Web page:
Attorneys for the state and a former Arizona House speaker told a federal court the Legislature is free to remove members for any reason at all, including political affiliation and race, as long as they can muster a two-thirds vote. Steve Tully said there was nothing wrong with the procedures used by J.D. Mesnard, who was speaker in 2018, to investigate then-Rep. Don Shooter and eventually have a vote that resulted in his ouster. The claim drew a skeptical response from Judge Marsha Berzon. She asked whether if the Democrats controlled most of the seats, they could simply decide to remove all Republicans.

California Fundraiser Pleads Guilty in L.A. City Hall Corruption Case
Los Angeles Times – Joel Ebert | Published: 6/3/2020

A political operative pleaded guilty to bribery, admitting he helped a real estate developer pay off a Los Angeles City Council member for help with a major development project. The guilty plea by Justin Jangwoo Kim is the latest turn in an on-going investigation by the FBI and the U.S. attorney’s office into “pay-to-play” schemes and other corruption in City Hall. Many details included in the court records have identified the council member as Jose Huizar, who served on a council committee that handles real estate projects and whose offices and home were raided by FBI agents in 2018. Huizar has not been charged with a crime in the case.

California L.A. Police Union Spent Big in Local Elections. Some Politicians Now Shun the Money
Los Angeles Times – Emily Alpert Reyes | Published: 6/10/2020

The Los Angeles Police Protective League, which represents rank-and-file officers, has been a significant force in local elections. In the past decade, the union has given more than $100,000 directly to city candidates. Its independent expenditure committees, which cannot legally be controlled by candidates and do not have the same limits on donations, have spent millions of dollars more. Now, that money is under scrutiny by city residents supporting a national movement against police brutality, and some local politicians say they will not accept it anymore.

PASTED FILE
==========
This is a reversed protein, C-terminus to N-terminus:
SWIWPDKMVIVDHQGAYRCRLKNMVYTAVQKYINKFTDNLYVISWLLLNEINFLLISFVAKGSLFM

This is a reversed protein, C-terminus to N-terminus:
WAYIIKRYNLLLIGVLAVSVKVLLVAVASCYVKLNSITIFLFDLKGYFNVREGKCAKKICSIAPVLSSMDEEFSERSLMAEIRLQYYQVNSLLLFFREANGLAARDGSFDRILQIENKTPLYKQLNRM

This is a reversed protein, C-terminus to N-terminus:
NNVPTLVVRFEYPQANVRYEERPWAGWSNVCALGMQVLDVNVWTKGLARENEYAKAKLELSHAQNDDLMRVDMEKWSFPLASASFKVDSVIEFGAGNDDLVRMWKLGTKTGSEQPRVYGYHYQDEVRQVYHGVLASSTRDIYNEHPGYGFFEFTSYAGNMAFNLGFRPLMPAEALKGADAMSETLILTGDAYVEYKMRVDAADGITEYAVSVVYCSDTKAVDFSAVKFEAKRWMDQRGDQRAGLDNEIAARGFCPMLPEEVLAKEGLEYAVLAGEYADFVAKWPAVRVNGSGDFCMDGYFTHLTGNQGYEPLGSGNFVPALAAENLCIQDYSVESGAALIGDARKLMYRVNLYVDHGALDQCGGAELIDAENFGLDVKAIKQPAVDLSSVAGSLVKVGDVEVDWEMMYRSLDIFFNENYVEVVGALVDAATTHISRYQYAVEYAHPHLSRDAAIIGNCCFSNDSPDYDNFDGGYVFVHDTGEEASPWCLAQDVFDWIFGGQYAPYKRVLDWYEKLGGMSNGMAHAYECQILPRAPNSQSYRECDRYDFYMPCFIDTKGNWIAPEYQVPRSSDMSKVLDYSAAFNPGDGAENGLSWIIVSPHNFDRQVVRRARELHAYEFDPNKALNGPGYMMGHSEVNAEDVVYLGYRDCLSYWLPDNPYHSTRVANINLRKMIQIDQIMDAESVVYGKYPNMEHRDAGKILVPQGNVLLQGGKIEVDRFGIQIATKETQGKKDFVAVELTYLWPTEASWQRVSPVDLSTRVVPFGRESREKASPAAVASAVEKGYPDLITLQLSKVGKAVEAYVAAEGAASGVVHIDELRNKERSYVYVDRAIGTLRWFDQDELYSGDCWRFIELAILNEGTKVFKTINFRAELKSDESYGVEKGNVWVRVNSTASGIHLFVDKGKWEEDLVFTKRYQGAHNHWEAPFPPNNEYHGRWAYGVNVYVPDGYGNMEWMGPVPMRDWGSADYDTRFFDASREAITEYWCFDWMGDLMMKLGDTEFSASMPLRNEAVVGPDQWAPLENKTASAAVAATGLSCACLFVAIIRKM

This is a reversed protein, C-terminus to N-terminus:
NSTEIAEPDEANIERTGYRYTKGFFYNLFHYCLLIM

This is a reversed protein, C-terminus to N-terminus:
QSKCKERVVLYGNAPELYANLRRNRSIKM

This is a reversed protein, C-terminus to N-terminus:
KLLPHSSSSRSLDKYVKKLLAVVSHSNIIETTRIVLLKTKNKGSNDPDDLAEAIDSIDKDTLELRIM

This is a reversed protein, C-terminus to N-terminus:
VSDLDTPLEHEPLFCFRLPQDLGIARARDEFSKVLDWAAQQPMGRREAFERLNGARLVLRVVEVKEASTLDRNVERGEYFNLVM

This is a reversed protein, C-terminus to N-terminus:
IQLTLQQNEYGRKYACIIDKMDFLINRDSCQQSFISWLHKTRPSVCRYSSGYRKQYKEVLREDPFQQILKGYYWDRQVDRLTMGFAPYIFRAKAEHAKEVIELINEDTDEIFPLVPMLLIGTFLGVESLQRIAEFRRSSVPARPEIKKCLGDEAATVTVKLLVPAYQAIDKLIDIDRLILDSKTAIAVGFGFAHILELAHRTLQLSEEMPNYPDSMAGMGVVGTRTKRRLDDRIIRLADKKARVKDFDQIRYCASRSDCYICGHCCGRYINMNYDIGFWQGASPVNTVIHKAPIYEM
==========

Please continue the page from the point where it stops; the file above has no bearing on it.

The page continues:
California ‘This Is Money Laundering 101’; More People Charged in Widening SF Public Corruption Probe
KPIX – Staff | Published: 6/8/2020

Three defendants in San Francisco’s public corruption scandal – Sandra Zuniga, Balmore Hernandez, and Florence Kong – were charged with a variety of federal crimes including money laundering, bribery, and making false statements to investigators stemming from a probe of Mohammed Nuru, the former San Francisco Public Works Chief. Nuru was charged for an alleged scheme to bribe a San Francisco Airport commissioner. The complaint against Nuru also alleged he engaged in several additional schemes, including obtaining free and discounted labor and construction equipment from contractors to help him build a personal vacation home while those contractors were also engaging in business with the city.

Colorado Ethics Commission Concludes Hickenlooper Violated Colorado’s Gift Ban for Public Officials
Colorado Public Radio – Andrew Kennedy | Published: 6/5/2020